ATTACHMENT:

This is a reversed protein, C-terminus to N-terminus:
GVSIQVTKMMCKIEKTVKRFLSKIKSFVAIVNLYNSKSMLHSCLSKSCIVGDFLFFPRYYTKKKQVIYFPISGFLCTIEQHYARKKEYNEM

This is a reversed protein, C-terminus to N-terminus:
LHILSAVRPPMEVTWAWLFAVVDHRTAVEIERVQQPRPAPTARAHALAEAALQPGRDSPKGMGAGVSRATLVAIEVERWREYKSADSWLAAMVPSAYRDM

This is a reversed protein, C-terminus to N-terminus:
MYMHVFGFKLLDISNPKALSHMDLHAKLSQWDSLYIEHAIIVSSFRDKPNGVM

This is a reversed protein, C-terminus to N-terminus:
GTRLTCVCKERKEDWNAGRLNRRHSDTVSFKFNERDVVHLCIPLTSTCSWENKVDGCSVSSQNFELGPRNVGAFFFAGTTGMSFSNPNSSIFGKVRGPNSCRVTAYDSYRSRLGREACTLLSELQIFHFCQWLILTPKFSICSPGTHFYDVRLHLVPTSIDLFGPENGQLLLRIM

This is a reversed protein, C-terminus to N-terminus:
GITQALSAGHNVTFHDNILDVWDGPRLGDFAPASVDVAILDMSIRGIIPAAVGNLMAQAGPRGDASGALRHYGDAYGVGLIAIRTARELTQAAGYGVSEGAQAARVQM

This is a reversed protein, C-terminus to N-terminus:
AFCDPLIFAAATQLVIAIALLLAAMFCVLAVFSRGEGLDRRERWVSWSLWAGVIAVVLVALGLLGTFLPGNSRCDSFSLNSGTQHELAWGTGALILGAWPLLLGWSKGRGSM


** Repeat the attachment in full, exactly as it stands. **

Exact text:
This is a reversed protein, C-terminus to N-terminus:
GVSIQVTKMMCKIEKTVKRFLSKIKSFVAIVNLYNSKSMLHSCLSKSCIVGDFLFFPRYYTKKKQVIYFPISGFLCTIEQHYARKKEYNEM

This is a reversed protein, C-terminus to N-terminus:
LHILSAVRPPMEVTWAWLFAVVDHRTAVEIERVQQPRPAPTARAHALAEAALQPGRDSPKGMGAGVSRATLVAIEVERWREYKSADSWLAAMVPSAYRDM

This is a reversed protein, C-terminus to N-terminus:
MYMHVFGFKLLDISNPKALSHMDLHAKLSQWDSLYIEHAIIVSSFRDKPNGVM

This is a reversed protein, C-terminus to N-terminus:
GTRLTCVCKERKEDWNAGRLNRRHSDTVSFKFNERDVVHLCIPLTSTCSWENKVDGCSVSSQNFELGPRNVGAFFFAGTTGMSFSNPNSSIFGKVRGPNSCRVTAYDSYRSRLGREACTLLSELQIFHFCQWLILTPKFSICSPGTHFYDVRLHLVPTSIDLFGPENGQLLLRIM

This is a reversed protein, C-terminus to N-terminus:
GITQALSAGHNVTFHDNILDVWDGPRLGDFAPASVDVAILDMSIRGIIPAAVGNLMAQAGPRGDASGALRHYGDAYGVGLIAIRTARELTQAAGYGVSEGAQAARVQM

This is a reversed protein, C-terminus to N-terminus:
AFCDPLIFAAATQLVIAIALLLAAMFCVLAVFSRGEGLDRRERWVSWSLWAGVIAVVLVALGLLGTFLPGNSRCDSFSLNSGTQHELAWGTGALILGAWPLLLGWSKGRGSM